Abu Dhabi: UAE weather officials on Sunday said residents should interpret with caution recent study findings suggesting that Gulf cities will be too hot to live in.

Abdullah Al Mandoos, executive director of the National Centre of Meteorology and Seismology (NCMS), questioned research released late October about future weather in Southeast Asia which led scientists to claim the Gulf would be unbearable to live in by 2070 due to hot conditions.

On the contrary, other studies have suggested that cities in the Gulf will not be so alarmingly hot, he said.

For example, according to the Fifth Assessment Report of the Intergovernmental Panel on Climate Change (IPCC), temperatures will increase between 0.3-4.8 degrees Celsius by 2100 as a worst-case scenario, Al Mandoos said.

He added that all weather research in the world comes with uncertainty, as it is all based on future predictions and should be interpreted with caution. He added that society should not take to heart such reports based on assumptions and predictions that aim to create a buzz but are not based on scientific proof.

Al Mandoos explained that the IPCC weather calculated these expected changes through numerical climate models that simulate the physical processes that control the atmospheric system.

These models also take into account the changes in the temperatures above the Earth’s surface that already took place, as well as the melting of the ice sheets in the polar regions and the sea-level rise over the past few decades, he said.

The IPCC reports, he said, are an accredited and trusted reference used by the United Nations in climate change issues.

He also explained that researchers, who use these numerical climate models in climate-related research that aim to predict future changes, detail a criteria and specific conditions on which they base their studies, and such studies need to be interpreted within that framework or they would carry no truth.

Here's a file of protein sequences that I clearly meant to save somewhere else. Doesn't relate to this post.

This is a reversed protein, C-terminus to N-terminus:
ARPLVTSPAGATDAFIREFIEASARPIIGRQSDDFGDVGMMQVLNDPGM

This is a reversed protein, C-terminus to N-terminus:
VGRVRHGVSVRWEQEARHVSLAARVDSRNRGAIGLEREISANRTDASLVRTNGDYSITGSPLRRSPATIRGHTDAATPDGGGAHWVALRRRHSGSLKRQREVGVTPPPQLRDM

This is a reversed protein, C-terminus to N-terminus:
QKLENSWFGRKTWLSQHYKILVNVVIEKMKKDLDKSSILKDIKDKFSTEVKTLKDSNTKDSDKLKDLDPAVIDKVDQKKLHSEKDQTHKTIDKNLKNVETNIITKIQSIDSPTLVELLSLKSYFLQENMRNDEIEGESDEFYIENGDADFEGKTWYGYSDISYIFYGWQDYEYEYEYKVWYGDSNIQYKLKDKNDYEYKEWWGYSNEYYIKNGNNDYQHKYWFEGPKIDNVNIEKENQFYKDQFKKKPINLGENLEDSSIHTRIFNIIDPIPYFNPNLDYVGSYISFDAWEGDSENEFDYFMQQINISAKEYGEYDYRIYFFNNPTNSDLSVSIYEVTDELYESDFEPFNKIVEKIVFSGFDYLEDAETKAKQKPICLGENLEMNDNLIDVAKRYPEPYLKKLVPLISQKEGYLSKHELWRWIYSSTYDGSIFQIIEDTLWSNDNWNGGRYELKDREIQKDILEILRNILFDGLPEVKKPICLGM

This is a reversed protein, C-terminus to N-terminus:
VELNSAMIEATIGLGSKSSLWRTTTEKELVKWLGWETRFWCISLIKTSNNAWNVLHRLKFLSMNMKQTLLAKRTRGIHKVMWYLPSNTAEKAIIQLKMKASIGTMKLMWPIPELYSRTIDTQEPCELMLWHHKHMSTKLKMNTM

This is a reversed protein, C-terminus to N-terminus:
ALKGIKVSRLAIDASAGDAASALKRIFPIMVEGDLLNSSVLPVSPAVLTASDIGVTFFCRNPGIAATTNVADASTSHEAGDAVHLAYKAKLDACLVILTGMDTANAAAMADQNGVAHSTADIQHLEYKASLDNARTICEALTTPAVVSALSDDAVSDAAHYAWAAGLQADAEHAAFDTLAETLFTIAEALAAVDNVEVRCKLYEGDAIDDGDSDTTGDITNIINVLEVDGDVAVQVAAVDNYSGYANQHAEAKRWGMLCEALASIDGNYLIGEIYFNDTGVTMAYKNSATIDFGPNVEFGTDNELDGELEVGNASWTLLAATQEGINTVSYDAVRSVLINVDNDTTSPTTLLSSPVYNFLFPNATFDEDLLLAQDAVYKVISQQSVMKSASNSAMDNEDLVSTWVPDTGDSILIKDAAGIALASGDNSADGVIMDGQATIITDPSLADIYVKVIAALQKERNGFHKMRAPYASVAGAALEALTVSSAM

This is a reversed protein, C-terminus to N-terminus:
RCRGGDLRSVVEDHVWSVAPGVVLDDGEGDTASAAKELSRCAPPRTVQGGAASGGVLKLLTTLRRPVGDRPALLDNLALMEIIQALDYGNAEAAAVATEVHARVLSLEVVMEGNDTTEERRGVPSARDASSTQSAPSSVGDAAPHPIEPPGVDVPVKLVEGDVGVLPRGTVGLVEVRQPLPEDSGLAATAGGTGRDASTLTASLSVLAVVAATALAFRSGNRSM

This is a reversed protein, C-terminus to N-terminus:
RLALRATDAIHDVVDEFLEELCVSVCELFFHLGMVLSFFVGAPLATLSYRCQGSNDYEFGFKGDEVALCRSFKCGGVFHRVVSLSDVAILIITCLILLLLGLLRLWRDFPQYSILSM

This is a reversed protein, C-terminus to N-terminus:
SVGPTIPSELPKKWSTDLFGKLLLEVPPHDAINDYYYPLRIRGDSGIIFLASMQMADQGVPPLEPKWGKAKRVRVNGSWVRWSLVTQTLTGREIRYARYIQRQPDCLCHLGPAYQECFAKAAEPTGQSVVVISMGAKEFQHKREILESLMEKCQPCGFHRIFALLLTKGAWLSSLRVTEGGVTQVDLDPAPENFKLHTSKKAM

The response from the National Centre of Meterology and Seismology follows a study in late October that predicted the Arabian Gulf and parts of Iran will suffer heatwaves beyond the limit of human survival if climate change is unchecked.

The study claimed that extreme heatwaves will affect Abu Dhabi, Dubai, Doha and coastal cities in Iran and will pose a deadly threat to millions of pilgrims in Saudi Arabia when the Haj falls in summer. The study shows the extreme heatwaves, more intense than anything ever experienced on Earth, would kick in after 2070 and that the hottest days of today would by then be a near-daily occurrence.

“Our results expose a specific regional hotspot where climate change, in the absence of significant [carbon cuts], is likely to severely impact human habitability in the future,” said Prof Jeremy Pal and Prof Elfatih Eltahir, both at the Massachusetts Institute of Technology, writing in the journal Nature Climate Change.

They said the future climate for many locations in the Gulf would be like today’s extreme climate in the desert of Northern Afar, on the African side of the Red Sea, where there are no permanent human settlements at all. But the research also showed that cutting greenhouse gas emissions now could avoid this fate.